Louisiana’s General Fund Faces Shortages After One-Time Money Expires
BATON ROUGE (The Center Square) — Lawmakers on the Joint Legislative Committee on the Budget received updates this week from several state departments regarding a variety of issues, including the state’s general fund, a $100 million state settlement, charter school accountability and unemployment insurance.
Officials with the Office of Planning and Budget told lawmakers on Tuesday the state’s projected general fund balances for coming fiscal years are expected to be $808 million in the red for 2024, negative $373 million in 2025, and negative $805 million in 2026.
The shortfalls are due to one-time expenses in 2024 totaling $553 million, including $358 million for a final payment for the Hurricane and Storm damage Risk Reduction System and $194 million in closeout payments to FEMA from Hurricane Katrina.
Another $286 million in funding for enhanced federal Medicaid money available in 2023 also will not be available in 2024, while the expiration of a 45 cent sales tax is scheduled to phase out in 2026.
Commissioner of Administration Jay Dardenne also provided an update on the status of a state settlement for 1,246 victims, 400 families and 96 businesses in Tangipahoa Parish impacted by flooding caused by the building of Interstate 12 in 1983.
Dardenne said an escrow account for the settlement currently holds about $21 million from appropriations over the years, while another $50 million appropriated from fiscal year 2022 and another $30 million from fiscal year 2023 are awaiting transfer by the state treasurer.
Some of that money requires approval from the state’s Revenue Estimating Conference as well as the joint budget committee, which is expected to occur next month. The total settlement is $101.5 million, an agreement that was approved by the joint budget committee Tuesday.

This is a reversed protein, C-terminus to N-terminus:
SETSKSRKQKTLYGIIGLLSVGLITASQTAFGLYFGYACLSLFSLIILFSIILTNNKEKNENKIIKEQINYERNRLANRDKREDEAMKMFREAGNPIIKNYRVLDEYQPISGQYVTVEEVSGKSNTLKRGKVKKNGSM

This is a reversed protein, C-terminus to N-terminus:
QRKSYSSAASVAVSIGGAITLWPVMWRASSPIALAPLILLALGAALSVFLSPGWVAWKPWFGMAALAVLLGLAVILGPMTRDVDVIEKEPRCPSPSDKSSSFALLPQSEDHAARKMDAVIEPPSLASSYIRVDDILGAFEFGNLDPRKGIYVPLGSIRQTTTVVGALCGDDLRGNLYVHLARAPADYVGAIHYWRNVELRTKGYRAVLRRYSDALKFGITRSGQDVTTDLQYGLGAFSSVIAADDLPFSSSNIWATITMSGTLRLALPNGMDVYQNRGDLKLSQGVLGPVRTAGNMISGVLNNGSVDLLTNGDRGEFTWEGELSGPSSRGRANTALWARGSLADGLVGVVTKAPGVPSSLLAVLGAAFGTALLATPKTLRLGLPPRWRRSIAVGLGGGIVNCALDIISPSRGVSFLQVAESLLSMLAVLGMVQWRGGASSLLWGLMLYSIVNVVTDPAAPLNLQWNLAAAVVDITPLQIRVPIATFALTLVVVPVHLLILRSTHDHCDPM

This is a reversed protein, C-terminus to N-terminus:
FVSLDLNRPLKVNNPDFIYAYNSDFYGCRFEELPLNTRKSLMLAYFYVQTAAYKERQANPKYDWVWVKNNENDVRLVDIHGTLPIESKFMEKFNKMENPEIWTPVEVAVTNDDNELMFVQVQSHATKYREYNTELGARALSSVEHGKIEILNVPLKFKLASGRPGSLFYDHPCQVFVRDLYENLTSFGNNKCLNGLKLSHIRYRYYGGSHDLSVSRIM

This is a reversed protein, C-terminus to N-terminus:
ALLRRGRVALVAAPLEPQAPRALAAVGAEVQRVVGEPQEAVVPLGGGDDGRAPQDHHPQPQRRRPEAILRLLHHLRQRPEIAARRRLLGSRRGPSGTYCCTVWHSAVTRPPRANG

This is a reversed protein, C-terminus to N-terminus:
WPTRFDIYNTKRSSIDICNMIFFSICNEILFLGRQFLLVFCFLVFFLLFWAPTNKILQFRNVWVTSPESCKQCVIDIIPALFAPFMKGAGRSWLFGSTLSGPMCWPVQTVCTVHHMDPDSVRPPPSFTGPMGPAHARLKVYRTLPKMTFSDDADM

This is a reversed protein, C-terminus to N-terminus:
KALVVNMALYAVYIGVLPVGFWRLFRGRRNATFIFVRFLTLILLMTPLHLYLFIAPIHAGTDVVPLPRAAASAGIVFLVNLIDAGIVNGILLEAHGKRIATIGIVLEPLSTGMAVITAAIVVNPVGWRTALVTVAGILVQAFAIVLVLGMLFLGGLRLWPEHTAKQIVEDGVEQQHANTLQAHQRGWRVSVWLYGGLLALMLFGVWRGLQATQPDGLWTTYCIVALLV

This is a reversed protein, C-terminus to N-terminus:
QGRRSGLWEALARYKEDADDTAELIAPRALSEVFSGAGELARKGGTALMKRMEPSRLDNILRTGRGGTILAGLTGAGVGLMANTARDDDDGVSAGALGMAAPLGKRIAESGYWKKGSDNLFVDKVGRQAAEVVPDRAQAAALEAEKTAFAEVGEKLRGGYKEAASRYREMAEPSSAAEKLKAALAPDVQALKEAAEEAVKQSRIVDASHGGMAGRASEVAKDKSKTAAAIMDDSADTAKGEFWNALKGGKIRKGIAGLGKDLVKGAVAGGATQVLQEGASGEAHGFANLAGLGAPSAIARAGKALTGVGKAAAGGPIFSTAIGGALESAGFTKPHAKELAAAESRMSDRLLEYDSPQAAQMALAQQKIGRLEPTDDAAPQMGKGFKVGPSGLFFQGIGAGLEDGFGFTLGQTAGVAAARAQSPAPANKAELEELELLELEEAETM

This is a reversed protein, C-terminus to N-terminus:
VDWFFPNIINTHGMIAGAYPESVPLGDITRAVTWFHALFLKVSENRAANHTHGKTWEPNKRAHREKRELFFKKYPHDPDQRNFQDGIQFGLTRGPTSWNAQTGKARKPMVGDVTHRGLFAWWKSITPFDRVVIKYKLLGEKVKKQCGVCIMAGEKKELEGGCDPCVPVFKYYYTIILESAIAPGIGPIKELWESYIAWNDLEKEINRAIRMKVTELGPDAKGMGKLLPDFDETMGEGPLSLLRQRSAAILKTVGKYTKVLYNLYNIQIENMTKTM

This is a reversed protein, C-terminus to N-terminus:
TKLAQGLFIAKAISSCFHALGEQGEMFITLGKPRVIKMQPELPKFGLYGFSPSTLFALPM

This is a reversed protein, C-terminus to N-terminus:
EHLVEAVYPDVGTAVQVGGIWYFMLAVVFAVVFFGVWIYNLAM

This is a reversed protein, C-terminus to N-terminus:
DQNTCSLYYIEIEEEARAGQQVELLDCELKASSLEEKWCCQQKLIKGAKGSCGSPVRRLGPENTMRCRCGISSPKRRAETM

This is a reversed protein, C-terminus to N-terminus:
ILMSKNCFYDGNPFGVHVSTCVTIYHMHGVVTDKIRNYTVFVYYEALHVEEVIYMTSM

Other highlights from the meeting include a presentation from the Legislative Auditor’s Office and education officials on the status of charter schools complying with state law requiring them to serve economically disadvantaged students.
Results of an LLA audit show about 21.3% of the state’s charter schools were not in compliance with the law in the 2016-17 school year, a figure that has since fallen to 10.3%.
For charter schools authorized by the state Board of Elementary and Secondary Education, the current figure is 7.5%, or 3 out of 40 schools. About 12% of locally authorized charter schools are currently not in compliance, or 8 out of 67 schools, officials said.
Caroline Roemer, executive director of the Louisiana Association of Public Charter Schools, put the figures in perspective for lawmakers.
“We talked about something like the world is on fire and it’s not,” she said. “As has been brought up, go look at the data, you will see some of those can be literally the case of missing it by two students.”
The meeting concluded with a presentation from the Unemployment Insurance Administration.
Robert Wooley, assistant secretary for the administration, told lawmakers a $500 million appropriation has brought the balance of the unemployment trust fund to more than $835 million.
“Our payments of benefits … have been rising slowly in the summer months,” he said. “They had gone down to about $1.5 million a week, and they’ve only moved up to like … an average of about $2.2 million a week. And that’s still below what we were paying out per week average prior to the pandemic, which was about $3 million a week.”
By Victor Skinner for the Center Square